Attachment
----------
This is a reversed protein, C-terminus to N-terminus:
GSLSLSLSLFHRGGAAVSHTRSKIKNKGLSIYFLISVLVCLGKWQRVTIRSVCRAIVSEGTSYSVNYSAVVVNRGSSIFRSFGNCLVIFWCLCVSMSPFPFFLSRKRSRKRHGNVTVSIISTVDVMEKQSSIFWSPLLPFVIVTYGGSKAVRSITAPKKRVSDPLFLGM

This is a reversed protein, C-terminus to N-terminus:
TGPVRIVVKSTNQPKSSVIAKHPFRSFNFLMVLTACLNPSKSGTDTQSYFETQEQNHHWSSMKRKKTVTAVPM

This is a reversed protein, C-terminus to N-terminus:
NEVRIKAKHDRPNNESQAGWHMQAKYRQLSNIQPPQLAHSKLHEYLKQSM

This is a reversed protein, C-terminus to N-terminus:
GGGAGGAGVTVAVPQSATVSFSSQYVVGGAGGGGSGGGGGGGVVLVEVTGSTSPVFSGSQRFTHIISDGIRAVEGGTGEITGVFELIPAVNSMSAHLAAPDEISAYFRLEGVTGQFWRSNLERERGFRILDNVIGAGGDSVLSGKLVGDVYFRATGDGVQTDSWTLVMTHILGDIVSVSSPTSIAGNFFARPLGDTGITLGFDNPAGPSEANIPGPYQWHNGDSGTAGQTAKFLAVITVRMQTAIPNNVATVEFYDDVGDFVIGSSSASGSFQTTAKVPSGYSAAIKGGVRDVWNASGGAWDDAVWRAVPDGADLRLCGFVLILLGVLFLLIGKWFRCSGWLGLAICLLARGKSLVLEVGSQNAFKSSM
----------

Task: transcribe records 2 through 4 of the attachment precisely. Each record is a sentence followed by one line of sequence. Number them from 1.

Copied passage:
This is a reversed protein, C-terminus to N-terminus:
TGPVRIVVKSTNQPKSSVIAKHPFRSFNFLMVLTACLNPSKSGTDTQSYFETQEQNHHWSSMKRKKTVTAVPM

This is a reversed protein, C-terminus to N-terminus:
NEVRIKAKHDRPNNESQAGWHMQAKYRQLSNIQPPQLAHSKLHEYLKQSM

This is a reversed protein, C-terminus to N-terminus:
GGGAGGAGVTVAVPQSATVSFSSQYVVGGAGGGGSGGGGGGGVVLVEVTGSTSPVFSGSQRFTHIISDGIRAVEGGTGEITGVFELIPAVNSMSAHLAAPDEISAYFRLEGVTGQFWRSNLERERGFRILDNVIGAGGDSVLSGKLVGDVYFRATGDGVQTDSWTLVMTHILGDIVSVSSPTSIAGNFFARPLGDTGITLGFDNPAGPSEANIPGPYQWHNGDSGTAGQTAKFLAVITVRMQTAIPNNVATVEFYDDVGDFVIGSSSASGSFQTTAKVPSGYSAAIKGGVRDVWNASGGAWDDAVWRAVPDGADLRLCGFVLILLGVLFLLIGKWFRCSGWLGLAICLLARGKSLVLEVGSQNAFKSSM